Return of the hosts: Amy Schumer, Regina Hall and Wanda Sykes got the show started. Here’s their full monologue.

Matt Stevens

After several years without a single host, the Oscars got going Sunday night with three of them.

The comic actresses Regina Hall, Amy Schumer and Wanda Sykes were not, as it turned out, the first three people viewers saw at the top of the telecast. That honor went to Venus and Serena Williams and then to Beyoncé, who offered a performance of the Oscar-nominated song “Be Alive,” from “King Richard.”

But soon after, the three hosts emerged, with a little help from DJ Khaled, who introduced them.

“This year, the academy hired three women to host because its cheaper than hiring one man,” Schumer said.

Her quip was among the first of several in an opening monologue that toggled between all three women. It was a fast-paced avalanche of witty snipes, rapid-fire roasts and a sprinkle of Hollywood pomp and circumstance as the hosts began their evening-long quest to reverse the Oscars rating slide. Among their early targets were the length of “Power of the Dog,” Florida’s “Don’t Say Gay” bill and the Golden Globes.

Explore the 2022 Academy Awards

The 94th Academy Awards will be held on March 27 in Los Angeles.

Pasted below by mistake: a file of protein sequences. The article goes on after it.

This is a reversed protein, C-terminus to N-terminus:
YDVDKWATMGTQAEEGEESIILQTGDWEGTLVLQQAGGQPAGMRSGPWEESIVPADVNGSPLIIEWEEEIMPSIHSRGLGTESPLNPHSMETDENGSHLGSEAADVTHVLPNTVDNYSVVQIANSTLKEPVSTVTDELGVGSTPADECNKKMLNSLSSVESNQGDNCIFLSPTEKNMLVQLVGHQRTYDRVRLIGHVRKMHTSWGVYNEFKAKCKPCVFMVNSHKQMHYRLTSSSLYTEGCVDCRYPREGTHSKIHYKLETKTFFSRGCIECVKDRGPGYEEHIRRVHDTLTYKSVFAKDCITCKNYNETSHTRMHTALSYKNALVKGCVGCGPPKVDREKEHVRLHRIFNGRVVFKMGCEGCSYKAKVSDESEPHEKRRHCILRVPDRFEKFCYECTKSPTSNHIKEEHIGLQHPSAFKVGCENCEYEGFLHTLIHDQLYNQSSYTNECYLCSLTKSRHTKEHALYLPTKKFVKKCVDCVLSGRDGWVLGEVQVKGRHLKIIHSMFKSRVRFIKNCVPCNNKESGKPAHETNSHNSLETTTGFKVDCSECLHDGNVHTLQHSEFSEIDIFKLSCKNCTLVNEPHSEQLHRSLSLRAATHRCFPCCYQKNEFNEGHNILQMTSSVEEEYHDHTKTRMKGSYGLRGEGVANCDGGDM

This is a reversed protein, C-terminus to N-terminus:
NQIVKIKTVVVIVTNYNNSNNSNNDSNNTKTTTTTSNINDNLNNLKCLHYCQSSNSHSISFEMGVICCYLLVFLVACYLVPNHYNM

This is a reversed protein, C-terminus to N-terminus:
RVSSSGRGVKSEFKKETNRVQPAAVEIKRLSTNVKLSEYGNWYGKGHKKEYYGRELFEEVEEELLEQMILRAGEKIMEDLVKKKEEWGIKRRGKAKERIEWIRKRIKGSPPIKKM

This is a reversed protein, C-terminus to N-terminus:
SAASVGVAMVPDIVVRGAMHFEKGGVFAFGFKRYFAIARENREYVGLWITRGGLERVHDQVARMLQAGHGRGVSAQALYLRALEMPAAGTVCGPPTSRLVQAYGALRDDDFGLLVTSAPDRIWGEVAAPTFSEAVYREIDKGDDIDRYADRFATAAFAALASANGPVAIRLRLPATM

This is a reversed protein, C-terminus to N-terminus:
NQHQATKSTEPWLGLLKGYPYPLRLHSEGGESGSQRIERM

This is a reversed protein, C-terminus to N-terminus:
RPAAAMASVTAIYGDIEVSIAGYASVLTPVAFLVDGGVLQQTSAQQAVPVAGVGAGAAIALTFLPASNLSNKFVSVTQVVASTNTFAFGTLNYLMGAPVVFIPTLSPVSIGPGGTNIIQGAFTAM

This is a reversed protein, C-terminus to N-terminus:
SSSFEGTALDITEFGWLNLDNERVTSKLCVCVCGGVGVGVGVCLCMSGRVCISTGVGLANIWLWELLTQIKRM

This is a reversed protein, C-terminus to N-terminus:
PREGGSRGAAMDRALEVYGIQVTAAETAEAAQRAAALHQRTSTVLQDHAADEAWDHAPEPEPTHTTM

It had not been entirely clear before the show began how the three hosts would share time and responsibilities. At a news conference on Thursday, Hall and Sykes said that all three would be onstage together to open the show and that at other points in the program, they would split up.

“It might be one of us, it might be two of us, we all might be drunk, so it might be nobody,” Sykes said. “We all get our moment together, and we get our moments alone.”

Sykes also said she did not want to fire off meanspirited jokes, but in an interview with The New York Times later Thursday, added that nothing was off-limits.

The opening minutes of the telecast Sunday offered some early hints at their approach, suggesting that each of the hosts would enjoy solo time in which they play to their professional strengths and personal brands.

Our Reviews of the 10 Best-Picture Oscar Nominees